Let’s start with funding the 50 Billion from where?
To fund the Budget, the Government has forecast bond issuance to $60 billion for the June 2021 year. Crown debt is expected to rise from 19.3% of GDP, up to a peak of 53.6% by 2023. This will surpass the level of 40% seen in 2013 after the GFC and the Canterbury earthquakes. The current Government Debt ratio is 19%, therefore we may have options other Governments don’t who’s current positions are significantly different to ours US (107%), China (50%) and even Australia (45%). Even if we balloon to over 50% by 2023, I think the trouble will be the wont hold that figure, its aspirational.
The key element is the establishment of the $50 billion COVID-19 Response and Recovery Fund (CRRF), with $20+ billion of it still to be spent over the next 4 years, with $29.8 billion of it committed through Budget 2020 – ten times that which the Government was planning to spend pre-COVID-19.
Treasury indicated that its forecasts and assumptions on Government expenditure and revenue given the current environment are highly uncertain.
The Budget assumes New Zealand’s borders remain closed to international visitors until the end of March 2021 – three months sooner than forecast in the earlier Treasury’s economic scenarios. The scenario relies on a vaccine being developed and distributed by this time.
Workforce and Employment Support
Treasury expects peak unemployment of just under 10% in the September 2020 quarter. $1.6 billion has been dedicated to help support trades and apprentices and $1.1 billion of support for environmental jobs. $3.2 billion to extend the wage subsidy support package.
The 2020 Budget was a $50b spend titled – COVID-19 Response and Recovery Fund (“CRRF”)
The CRRF core delivery is on rebuilding the economy, investing in jobs, by protecting existing ones and creating new ones and pathways for workers to retrain.
No tax rate changes!
At a glance: The CRRF
- $900 million is allocated to support the Māori and Pacific Community.
- $230 million for entrepreneurship and risk-taking as kick-starter for growth, key targets SMEs, e-commerce and exporters.
- A further $4 billion business support which includes an extension of the wage subsidy scheme, to business with a 50% drop in revenue.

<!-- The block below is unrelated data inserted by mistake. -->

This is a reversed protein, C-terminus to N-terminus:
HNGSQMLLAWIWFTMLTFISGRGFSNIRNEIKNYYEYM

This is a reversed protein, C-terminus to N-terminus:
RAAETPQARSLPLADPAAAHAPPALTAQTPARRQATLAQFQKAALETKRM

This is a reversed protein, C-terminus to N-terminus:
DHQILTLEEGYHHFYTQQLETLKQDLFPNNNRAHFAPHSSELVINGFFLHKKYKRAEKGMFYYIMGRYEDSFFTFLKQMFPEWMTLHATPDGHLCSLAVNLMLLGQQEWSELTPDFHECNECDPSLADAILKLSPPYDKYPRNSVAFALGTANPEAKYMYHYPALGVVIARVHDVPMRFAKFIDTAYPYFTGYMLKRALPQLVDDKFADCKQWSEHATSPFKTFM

- Support for economic recovery in the SMEs area is encouraging the growth of exports to the global market, funding for this is via NZTE with a strategic focus on e-commerce platforms.
- $150 million made available for R&D loans to business that need intensive investment, this is to enhance the existing R&D incentives (tax). To start early June, and will encourage the continuation of pre Covid-19 R&D programs in place to be kept running.pre-Covid-19.
- $80 million of the $150 million has been earmarked specifically for entrepreneurs to develop new products.
- Agri $11.4 million towards agri-tech, targeting the continued to improvement of sustainable balance combined with key environmental outcomes, together with holding up productivity in the agricultural sector.
Budget General Key Points
- $3 billion contingency boost for additional infrastructure investment, on top of the $12 billion infrastructure scheme announced in January 2020.
Extension to the Wage Subsidy Scheme
- Wage subsidy extended from 10 June 2020 for businesses suffering a revenue reduction of at least 50%, over a 30-day period prior to application, as compared to the same 30-day period last year.
- Applications are open for 12 weeks from 10 June 2020. It is an 8-week lump sum payment at the same rates as the existing subsidy.
- The Wage Subsidy Scheme is also extended to R&D start-ups as recognised by Callaghan Innovation.
See here for further information: https://www.workandincome.govt.nz/covid-19/wage-subsidy-extension/index.html